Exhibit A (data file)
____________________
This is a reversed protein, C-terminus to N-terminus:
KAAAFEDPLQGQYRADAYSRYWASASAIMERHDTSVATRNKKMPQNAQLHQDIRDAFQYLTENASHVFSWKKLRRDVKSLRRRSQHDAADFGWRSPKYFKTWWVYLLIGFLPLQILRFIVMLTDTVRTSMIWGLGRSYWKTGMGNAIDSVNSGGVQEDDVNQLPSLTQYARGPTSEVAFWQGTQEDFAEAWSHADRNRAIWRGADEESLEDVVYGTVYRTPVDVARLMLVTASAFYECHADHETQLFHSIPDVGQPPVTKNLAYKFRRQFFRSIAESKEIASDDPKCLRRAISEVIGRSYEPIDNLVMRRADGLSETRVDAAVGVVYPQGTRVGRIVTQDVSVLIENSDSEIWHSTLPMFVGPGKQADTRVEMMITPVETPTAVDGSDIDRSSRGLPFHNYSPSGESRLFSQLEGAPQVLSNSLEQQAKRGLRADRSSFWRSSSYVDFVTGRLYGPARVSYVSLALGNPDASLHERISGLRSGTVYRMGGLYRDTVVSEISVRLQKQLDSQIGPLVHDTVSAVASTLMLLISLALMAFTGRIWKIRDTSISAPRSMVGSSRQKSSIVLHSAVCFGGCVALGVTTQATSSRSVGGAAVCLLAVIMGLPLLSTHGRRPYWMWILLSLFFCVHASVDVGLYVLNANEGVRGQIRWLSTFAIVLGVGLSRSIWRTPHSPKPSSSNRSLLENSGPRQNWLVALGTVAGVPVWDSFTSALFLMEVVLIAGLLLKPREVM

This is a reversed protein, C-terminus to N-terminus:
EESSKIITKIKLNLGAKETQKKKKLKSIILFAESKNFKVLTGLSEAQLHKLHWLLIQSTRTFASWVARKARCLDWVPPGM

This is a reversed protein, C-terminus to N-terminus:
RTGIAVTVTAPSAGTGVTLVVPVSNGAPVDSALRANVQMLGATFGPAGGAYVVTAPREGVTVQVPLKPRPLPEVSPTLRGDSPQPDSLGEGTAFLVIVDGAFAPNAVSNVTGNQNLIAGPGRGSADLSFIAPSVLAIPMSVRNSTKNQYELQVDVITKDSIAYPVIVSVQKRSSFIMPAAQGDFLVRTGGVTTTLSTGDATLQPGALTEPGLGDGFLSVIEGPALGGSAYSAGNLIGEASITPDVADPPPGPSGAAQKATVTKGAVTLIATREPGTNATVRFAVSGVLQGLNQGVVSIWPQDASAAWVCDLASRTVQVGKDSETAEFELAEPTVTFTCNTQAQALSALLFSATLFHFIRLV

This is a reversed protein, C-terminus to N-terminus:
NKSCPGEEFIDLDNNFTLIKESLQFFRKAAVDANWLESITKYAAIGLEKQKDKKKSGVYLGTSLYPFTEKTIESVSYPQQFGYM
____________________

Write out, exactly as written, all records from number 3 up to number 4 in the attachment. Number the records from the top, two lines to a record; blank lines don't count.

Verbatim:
This is a reversed protein, C-terminus to N-terminus:
RTGIAVTVTAPSAGTGVTLVVPVSNGAPVDSALRANVQMLGATFGPAGGAYVVTAPREGVTVQVPLKPRPLPEVSPTLRGDSPQPDSLGEGTAFLVIVDGAFAPNAVSNVTGNQNLIAGPGRGSADLSFIAPSVLAIPMSVRNSTKNQYELQVDVITKDSIAYPVIVSVQKRSSFIMPAAQGDFLVRTGGVTTTLSTGDATLQPGALTEPGLGDGFLSVIEGPALGGSAYSAGNLIGEASITPDVADPPPGPSGAAQKATVTKGAVTLIATREPGTNATVRFAVSGVLQGLNQGVVSIWPQDASAAWVCDLASRTVQVGKDSETAEFELAEPTVTFTCNTQAQALSALLFSATLFHFIRLV

This is a reversed protein, C-terminus to N-terminus:
NKSCPGEEFIDLDNNFTLIKESLQFFRKAAVDANWLESITKYAAIGLEKQKDKKKSGVYLGTSLYPFTEKTIESVSYPQQFGYM